How to replace or repair EM pinball latch relay parts/articulating arm/rollers

Ok, that’s a mouthful huh? This is a continuation of a previous series of videos I’ve done on fixing deep ruleset issues in EM games, and now that we’ve found what’s wrong, let’s fix it!

First, here’s a video on how to replace the latch relay – there’s another post where I demonstrate how to remove the backplane from the game so it’s easier to work on.

And in this next video, if you don’t have a replacement part, I show how with a little ingenuity and a #4 tap, you can fabricate your own roller for the articulating arm.

Now that it’s fixed… let’s see how the game plays!

How to remove the inside/backplane from an EM pinball machine?

Sometimes when you have to do more extensive work to relays in an old electro-mechanical game, you can’t bend over the cabinet. You need to get all those assemblies on a bench to service. I go over how you can remove the insides of a game so you can more easily access the components.

The next video in this series goes into repairing a broken latch relay.

The backplane (bottom panel) is typically held in place by a few specific things that need to be un-bolted before it can be removed: Several bolts on the panel itself, then some Jones plugs that attach to the wiring harness going to the playfield and backbox, then the power button, and finally, the board holding the tilt/plumb bob and Jones plug going to the coin door.
The tilt board is removed with a few screws, then detach the coin door Jones plug.
Also don’t forget the power cable has to go too, which may require unbolting the head to pull it through the inside.

Diagnosing gameplay issues on EM pinball machines (Target Pool)

This is a fun video that I think is quite informative. I go over the process of how I discovered a feature in the game was not working. It’s a good example of how even supposedly “fully-working” games are often not fully working and many people don’t realize.

So what do you do when you discover a play feature isn’t working? I go over how we can diagnose and identify/fix the problem, even without having schematics. Check it out!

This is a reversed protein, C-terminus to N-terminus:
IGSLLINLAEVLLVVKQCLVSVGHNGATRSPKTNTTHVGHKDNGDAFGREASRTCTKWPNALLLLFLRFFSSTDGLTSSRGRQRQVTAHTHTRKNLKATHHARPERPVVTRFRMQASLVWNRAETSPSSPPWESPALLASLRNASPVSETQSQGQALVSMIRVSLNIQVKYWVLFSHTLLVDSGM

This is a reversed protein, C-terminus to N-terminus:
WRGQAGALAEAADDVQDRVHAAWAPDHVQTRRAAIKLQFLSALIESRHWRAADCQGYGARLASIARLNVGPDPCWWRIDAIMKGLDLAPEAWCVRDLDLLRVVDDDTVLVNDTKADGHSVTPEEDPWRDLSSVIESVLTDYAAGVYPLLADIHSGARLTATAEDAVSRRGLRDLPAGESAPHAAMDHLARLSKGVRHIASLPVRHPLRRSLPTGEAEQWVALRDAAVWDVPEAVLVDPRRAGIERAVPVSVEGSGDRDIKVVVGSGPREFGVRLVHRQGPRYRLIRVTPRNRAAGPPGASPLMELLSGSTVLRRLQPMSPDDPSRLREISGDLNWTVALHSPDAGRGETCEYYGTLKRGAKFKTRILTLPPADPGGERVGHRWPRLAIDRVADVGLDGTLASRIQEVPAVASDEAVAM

Pinball Showcase: 1969 Gottlieb “Target Pool”

This is a very fun game that I recently dragged back to my house to work on. It was being a bit cranky and I finally got a chance to fiddle with it and get it working. I’m still tweaking it but wanted to do some gameplay videos. I forgot how really fun this game is. It’s all about nudging. This is one of the best games to learn the subtle art of nudgng on and widely regarded in pinball collection circles. Come see what the fuss is about..

Pinball Showcase: 1967 Gottlieb Hi-Score

This is a game I featured in episode #17 of pinball stories. A recent game I picked up and was sitting in my living room that I’ve been working on restoring. I finally got the game playable and wanted to do a test-stream of my camera rig so why not do a Pinball Showcase? What you have here is a portion of the live stream of me demo’ing the 1967 Gottlieb Hi-Score pinball machine. A surprisingly fun game to play, albeit a rather simple and shallow rule set.

In the video I explain the rule set but I wasn’t immediately able to figure out under what conditions the reward scale for the roulette wheel resets. After playing a few more times I figured it out. If you hit the max payout for A, B or C, it then resets, otherwise it will remember and carry over the current payoff scale from ball to ball AND player-to-player. So this means it’s possible for a player to steal the progress of another player for a larger roulette payout. That’s pretty cutthroat!

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